3 Major Differences Between Felony and Misdemeanor Charges

Crime is complicated. Stealing an apple is a crime, and so is stealing the Hope diamond. Both are crimes, but each has a significantly different impact on both the victims of the crime and society at large. An apple is easily replaced, a priceless one-of-a-kind diamond less so. When an apple goes missing, no one spends a million dollars looking for it. When a national heirloom goes missing, people move.

Because of this obvious difference, the legal system has found it useful to classify crimes by their severity.

Some crimes, like driving through a stop light or dumping your trash behind a public building, are punishable as traffic or ordinance violations that are not generally subject to jail time; although some traffic offenses like reckless driving can become higher level misdemeanors subject to jail time; and felonies are punishable by even heftier fines, lengthier jail times, and other civil consequences that are outlined briefly below.

Jail Sentencing Requirements, Locales, and Limitations

Other crimes, designated as misdemeanors like the potential reckless driving offense mentioned above, are still considered relatively minor but are punishable by hefty fines and even jail time. One of the major differences between a misdemeanor offense and a felony offense, and the difference generally first on the minds of the accused, is the length of jail time. Misdemeanors offenses generally cannot be punished by more than 6-months in the county jail, though these sentences can sometimes be up to a year depending on circumstance.

Likewise, defendants convicted of misdemeanors generally serve their sentences in local or county jails as opposed to a state penitentiary. Courts are often hesitant to jail first time misdemeanor offenders, though it does happen. The money fines associated with misdemeanors are also more than a traffic ticket, and less than those associated with a felony.

Length of, and requirements for, probation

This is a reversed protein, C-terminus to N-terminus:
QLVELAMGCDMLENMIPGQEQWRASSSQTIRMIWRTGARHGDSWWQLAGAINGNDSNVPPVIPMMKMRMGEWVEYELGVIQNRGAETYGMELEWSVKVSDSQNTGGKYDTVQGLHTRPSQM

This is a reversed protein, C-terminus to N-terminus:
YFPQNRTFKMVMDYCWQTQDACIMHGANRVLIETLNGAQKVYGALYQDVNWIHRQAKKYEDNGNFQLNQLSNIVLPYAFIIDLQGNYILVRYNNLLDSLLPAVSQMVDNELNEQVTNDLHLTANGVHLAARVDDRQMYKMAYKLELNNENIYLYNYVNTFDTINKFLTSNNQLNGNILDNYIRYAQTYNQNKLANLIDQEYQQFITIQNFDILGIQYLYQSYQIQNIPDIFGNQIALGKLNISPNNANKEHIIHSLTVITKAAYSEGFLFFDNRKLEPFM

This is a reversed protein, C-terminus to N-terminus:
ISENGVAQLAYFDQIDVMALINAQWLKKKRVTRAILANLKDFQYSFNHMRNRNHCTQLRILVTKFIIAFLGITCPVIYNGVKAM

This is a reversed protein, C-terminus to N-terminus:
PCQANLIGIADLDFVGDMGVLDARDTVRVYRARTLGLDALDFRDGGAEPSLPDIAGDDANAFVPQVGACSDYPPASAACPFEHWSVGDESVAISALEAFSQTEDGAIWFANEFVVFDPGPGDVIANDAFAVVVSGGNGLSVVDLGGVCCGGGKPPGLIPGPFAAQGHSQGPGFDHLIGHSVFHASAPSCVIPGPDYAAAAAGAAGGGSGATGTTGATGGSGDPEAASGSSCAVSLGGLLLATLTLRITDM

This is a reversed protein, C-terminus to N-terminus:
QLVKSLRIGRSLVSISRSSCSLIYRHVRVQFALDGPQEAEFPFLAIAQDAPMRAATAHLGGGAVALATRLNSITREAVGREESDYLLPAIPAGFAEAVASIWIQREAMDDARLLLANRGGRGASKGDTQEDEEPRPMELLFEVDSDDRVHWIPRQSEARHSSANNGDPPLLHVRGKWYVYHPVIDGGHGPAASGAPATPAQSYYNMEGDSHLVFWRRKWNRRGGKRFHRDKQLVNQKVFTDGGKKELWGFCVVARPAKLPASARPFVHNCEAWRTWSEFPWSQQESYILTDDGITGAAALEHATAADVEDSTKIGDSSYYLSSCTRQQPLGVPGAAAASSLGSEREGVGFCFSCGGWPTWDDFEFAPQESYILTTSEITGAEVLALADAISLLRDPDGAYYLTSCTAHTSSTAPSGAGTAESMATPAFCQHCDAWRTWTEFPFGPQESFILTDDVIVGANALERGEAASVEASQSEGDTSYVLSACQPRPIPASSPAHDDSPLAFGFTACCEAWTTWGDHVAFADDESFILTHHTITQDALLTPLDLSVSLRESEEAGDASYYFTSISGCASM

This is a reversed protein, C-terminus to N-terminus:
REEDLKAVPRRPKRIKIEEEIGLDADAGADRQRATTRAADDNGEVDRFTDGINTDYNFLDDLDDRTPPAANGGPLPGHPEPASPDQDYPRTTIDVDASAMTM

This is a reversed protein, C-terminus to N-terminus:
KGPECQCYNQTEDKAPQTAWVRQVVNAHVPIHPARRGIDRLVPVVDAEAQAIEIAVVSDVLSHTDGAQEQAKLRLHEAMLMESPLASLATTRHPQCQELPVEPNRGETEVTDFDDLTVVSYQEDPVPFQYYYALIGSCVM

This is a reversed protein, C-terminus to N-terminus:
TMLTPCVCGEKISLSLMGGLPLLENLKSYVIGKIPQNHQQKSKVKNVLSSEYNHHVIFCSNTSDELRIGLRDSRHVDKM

Generally, though there are always exceptions in the law, those convicted of misdemeanor offenses are subject to shorter probation periods and less stringent probation requirements. A person accused of a felony involving a controlled dangerous substance, for instance, may be required to take random drug tests as part of their probation. A person on the hook for a non-drug related misdemeanor offense would not likely have to submit themselves to similar chemical testing.

Civil Consequences of Felony Conviction

While potential jail-time is always a defendant’s primary concern, the civil consequences of a felony conviction can also be a significant burden on the accused. Where misdemeanor convictions generally don’t carry conditions beyond a fine or short jail time, a felony conviction can have life long consequences for the person convicted.

Depending on the state and the crime charged, a convicted felon may lose the right to vote for a period of time, they may lose access to public resources like housing and EBT-benefits, they may lose the right to possess a firearm, and they may be legally restricted from going certain places and doing certain things.

If you are facing a criminal charge and need expert professional help navigating the often complicated and contradictory aspects of the criminal justice system, consider contacting one of our premier criminal defense lawyers today!

Evan Shaner